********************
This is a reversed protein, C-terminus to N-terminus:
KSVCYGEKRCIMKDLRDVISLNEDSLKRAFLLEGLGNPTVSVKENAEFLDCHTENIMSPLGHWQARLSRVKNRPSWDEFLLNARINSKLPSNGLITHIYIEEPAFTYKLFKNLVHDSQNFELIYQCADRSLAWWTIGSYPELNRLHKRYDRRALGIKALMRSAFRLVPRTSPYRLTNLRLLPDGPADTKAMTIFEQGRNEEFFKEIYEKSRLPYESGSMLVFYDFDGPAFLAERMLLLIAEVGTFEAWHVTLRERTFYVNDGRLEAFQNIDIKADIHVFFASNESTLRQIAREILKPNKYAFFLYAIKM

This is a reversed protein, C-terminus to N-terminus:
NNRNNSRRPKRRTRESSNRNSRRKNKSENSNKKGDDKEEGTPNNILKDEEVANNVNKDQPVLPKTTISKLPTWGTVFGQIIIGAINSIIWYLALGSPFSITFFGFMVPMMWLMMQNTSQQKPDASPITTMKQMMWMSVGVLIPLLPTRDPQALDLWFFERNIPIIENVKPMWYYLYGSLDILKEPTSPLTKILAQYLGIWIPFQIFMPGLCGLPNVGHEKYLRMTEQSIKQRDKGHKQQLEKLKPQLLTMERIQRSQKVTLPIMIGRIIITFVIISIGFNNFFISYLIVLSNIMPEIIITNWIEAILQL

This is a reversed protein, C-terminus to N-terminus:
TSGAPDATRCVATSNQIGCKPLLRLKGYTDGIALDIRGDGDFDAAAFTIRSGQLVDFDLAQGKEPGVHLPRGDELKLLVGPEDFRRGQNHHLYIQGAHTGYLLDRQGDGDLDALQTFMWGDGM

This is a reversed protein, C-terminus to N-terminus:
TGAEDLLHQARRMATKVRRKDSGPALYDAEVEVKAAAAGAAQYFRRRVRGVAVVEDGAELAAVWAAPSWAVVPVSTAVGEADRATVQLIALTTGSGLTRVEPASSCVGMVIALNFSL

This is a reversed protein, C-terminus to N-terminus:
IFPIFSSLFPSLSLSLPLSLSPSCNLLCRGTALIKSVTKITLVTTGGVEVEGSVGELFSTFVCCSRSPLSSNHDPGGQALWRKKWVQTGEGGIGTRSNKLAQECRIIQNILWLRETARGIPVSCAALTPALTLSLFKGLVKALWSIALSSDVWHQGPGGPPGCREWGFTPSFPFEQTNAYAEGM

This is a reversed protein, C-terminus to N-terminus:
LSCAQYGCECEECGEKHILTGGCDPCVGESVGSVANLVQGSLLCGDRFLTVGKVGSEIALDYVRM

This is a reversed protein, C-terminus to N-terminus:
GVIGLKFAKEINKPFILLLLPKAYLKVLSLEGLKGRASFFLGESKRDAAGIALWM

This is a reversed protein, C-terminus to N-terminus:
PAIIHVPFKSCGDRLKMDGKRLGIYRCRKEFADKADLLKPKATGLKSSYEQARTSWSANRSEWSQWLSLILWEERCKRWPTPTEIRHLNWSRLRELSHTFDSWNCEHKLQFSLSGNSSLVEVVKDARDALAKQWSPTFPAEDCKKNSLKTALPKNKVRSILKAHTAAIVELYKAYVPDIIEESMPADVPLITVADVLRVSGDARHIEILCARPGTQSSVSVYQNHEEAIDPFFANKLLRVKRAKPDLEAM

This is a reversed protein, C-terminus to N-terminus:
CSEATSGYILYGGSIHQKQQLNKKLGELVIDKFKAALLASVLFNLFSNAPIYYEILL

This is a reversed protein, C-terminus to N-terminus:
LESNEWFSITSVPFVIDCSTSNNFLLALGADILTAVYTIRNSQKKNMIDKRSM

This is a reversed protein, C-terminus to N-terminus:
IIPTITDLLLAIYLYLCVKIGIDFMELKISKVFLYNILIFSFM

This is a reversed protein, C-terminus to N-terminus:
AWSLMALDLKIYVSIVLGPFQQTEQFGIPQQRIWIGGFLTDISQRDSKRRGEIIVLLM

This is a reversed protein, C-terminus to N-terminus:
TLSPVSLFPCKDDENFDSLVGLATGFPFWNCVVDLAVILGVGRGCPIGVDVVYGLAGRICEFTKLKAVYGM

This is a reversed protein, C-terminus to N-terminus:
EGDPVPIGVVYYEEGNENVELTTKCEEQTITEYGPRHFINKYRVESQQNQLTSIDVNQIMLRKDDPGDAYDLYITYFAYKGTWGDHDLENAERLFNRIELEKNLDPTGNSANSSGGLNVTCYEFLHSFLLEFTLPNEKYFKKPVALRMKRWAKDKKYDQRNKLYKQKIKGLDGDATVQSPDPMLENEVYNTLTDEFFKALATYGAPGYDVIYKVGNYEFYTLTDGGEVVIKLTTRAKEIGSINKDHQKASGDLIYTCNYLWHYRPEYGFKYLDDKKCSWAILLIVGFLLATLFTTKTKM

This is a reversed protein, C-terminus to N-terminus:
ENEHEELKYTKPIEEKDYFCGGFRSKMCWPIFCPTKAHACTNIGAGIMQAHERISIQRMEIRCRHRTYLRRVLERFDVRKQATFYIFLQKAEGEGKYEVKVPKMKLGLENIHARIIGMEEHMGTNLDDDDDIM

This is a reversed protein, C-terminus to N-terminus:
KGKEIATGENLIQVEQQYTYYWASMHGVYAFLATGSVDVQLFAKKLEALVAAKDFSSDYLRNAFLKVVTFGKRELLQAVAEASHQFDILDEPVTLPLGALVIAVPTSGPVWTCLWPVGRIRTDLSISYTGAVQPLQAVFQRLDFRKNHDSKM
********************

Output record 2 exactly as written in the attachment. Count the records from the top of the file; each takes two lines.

This is a reversed protein, C-terminus to N-terminus:
NNRNNSRRPKRRTRESSNRNSRRKNKSENSNKKGDDKEEGTPNNILKDEEVANNVNKDQPVLPKTTISKLPTWGTVFGQIIIGAINSIIWYLALGSPFSITFFGFMVPMMWLMMQNTSQQKPDASPITTMKQMMWMSVGVLIPLLPTRDPQALDLWFFERNIPIIENVKPMWYYLYGSLDILKEPTSPLTKILAQYLGIWIPFQIFMPGLCGLPNVGHEKYLRMTEQSIKQRDKGHKQQLEKLKPQLLTMERIQRSQKVTLPIMIGRIIITFVIISIGFNNFFISYLIVLSNIMPEIIITNWIEAILQL